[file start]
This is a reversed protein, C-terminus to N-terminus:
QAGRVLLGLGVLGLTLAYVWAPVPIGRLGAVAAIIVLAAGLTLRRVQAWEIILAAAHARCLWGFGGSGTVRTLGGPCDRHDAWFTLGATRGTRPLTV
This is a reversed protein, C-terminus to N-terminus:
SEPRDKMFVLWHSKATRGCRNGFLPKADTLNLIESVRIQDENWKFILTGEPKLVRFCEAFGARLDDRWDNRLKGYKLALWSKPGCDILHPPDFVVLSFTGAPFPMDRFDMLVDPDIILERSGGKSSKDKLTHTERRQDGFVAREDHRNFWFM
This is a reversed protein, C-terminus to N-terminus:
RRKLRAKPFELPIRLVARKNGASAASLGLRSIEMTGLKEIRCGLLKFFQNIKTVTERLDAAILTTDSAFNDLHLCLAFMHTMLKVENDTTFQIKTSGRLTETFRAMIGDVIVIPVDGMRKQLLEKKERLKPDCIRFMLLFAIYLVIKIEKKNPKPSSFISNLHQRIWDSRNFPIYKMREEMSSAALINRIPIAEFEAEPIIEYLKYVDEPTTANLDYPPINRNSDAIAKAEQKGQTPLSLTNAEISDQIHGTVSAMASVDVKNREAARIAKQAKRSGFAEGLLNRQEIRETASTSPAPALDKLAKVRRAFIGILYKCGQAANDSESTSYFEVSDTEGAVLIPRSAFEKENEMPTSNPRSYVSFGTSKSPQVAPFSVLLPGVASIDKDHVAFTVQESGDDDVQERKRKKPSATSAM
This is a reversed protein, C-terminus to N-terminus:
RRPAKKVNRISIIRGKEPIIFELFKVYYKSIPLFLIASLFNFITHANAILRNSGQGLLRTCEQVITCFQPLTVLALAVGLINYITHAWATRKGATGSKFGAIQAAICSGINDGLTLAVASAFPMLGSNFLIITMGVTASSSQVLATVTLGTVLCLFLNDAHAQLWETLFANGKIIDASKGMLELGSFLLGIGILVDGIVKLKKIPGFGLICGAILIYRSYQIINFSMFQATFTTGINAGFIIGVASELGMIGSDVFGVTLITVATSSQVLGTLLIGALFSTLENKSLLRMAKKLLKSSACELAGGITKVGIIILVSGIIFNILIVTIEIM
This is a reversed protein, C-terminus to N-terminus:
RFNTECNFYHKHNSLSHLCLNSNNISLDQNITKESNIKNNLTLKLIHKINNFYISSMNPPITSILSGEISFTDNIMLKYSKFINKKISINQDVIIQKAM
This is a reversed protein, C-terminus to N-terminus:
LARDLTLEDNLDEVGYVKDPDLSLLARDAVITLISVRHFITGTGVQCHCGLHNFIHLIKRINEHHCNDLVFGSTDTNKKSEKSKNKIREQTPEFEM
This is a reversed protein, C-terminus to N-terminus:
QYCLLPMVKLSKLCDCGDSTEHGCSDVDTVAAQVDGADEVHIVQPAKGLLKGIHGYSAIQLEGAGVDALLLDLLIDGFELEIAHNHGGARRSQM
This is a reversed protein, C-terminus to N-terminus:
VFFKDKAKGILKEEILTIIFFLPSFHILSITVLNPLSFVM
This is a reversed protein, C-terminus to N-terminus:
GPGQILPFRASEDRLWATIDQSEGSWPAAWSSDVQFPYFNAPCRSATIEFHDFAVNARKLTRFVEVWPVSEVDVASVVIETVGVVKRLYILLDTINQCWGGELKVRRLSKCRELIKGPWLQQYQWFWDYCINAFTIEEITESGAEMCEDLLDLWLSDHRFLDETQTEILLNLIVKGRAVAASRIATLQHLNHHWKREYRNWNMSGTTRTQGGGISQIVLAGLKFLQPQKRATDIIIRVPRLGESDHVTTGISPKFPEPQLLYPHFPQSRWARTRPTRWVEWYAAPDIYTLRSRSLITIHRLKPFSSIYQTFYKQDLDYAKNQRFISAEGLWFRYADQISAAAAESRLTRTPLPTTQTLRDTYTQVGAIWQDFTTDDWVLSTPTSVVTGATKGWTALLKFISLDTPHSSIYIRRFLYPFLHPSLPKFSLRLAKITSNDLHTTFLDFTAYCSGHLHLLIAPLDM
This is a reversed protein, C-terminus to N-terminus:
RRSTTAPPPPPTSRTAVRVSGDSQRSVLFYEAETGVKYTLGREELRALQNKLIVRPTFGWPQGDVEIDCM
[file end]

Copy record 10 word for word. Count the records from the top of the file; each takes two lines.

This is a reversed protein, C-terminus to N-terminus:
RRSTTAPPPPPTSRTAVRVSGDSQRSVLFYEAETGVKYTLGREELRALQNKLIVRPTFGWPQGDVEIDCM